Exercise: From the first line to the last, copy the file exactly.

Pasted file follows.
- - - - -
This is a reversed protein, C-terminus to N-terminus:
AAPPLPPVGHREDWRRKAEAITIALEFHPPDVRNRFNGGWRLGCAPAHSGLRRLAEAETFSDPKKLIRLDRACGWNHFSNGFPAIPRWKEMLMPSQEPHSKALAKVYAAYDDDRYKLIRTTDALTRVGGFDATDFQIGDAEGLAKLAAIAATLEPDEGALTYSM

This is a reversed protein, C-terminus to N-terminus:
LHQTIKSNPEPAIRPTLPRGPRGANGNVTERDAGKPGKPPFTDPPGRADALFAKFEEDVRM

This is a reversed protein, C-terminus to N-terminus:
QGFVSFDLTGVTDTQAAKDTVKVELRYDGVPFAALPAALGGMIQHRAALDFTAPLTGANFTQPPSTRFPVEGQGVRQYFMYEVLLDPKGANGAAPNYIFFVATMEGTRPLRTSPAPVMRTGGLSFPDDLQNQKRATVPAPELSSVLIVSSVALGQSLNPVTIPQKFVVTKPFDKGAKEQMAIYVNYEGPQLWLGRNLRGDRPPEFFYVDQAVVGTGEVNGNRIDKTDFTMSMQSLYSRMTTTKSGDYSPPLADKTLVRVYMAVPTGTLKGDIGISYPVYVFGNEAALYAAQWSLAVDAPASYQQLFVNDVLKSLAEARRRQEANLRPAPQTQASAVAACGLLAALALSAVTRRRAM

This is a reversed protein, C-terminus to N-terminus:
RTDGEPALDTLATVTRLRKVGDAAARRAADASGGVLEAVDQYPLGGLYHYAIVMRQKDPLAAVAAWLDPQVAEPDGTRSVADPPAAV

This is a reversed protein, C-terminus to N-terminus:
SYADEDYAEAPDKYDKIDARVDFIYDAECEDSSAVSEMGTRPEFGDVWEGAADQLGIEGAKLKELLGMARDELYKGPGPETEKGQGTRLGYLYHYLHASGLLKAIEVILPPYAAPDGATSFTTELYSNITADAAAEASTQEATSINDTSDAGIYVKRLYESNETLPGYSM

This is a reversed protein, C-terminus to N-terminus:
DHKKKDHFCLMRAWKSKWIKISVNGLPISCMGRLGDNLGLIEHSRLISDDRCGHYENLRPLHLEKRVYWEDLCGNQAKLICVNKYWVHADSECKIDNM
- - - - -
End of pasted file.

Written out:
This is a reversed protein, C-terminus to N-terminus:
AAPPLPPVGHREDWRRKAEAITIALEFHPPDVRNRFNGGWRLGCAPAHSGLRRLAEAETFSDPKKLIRLDRACGWNHFSNGFPAIPRWKEMLMPSQEPHSKALAKVYAAYDDDRYKLIRTTDALTRVGGFDATDFQIGDAEGLAKLAAIAATLEPDEGALTYSM

This is a reversed protein, C-terminus to N-terminus:
LHQTIKSNPEPAIRPTLPRGPRGANGNVTERDAGKPGKPPFTDPPGRADALFAKFEEDVRM

This is a reversed protein, C-terminus to N-terminus:
QGFVSFDLTGVTDTQAAKDTVKVELRYDGVPFAALPAALGGMIQHRAALDFTAPLTGANFTQPPSTRFPVEGQGVRQYFMYEVLLDPKGANGAAPNYIFFVATMEGTRPLRTSPAPVMRTGGLSFPDDLQNQKRATVPAPELSSVLIVSSVALGQSLNPVTIPQKFVVTKPFDKGAKEQMAIYVNYEGPQLWLGRNLRGDRPPEFFYVDQAVVGTGEVNGNRIDKTDFTMSMQSLYSRMTTTKSGDYSPPLADKTLVRVYMAVPTGTLKGDIGISYPVYVFGNEAALYAAQWSLAVDAPASYQQLFVNDVLKSLAEARRRQEANLRPAPQTQASAVAACGLLAALALSAVTRRRAM

This is a reversed protein, C-terminus to N-terminus:
RTDGEPALDTLATVTRLRKVGDAAARRAADASGGVLEAVDQYPLGGLYHYAIVMRQKDPLAAVAAWLDPQVAEPDGTRSVADPPAAV

This is a reversed protein, C-terminus to N-terminus:
SYADEDYAEAPDKYDKIDARVDFIYDAECEDSSAVSEMGTRPEFGDVWEGAADQLGIEGAKLKELLGMARDELYKGPGPETEKGQGTRLGYLYHYLHASGLLKAIEVILPPYAAPDGATSFTTELYSNITADAAAEASTQEATSINDTSDAGIYVKRLYESNETLPGYSM

This is a reversed protein, C-terminus to N-terminus:
DHKKKDHFCLMRAWKSKWIKISVNGLPISCMGRLGDNLGLIEHSRLISDDRCGHYENLRPLHLEKRVYWEDLCGNQAKLICVNKYWVHADSECKIDNM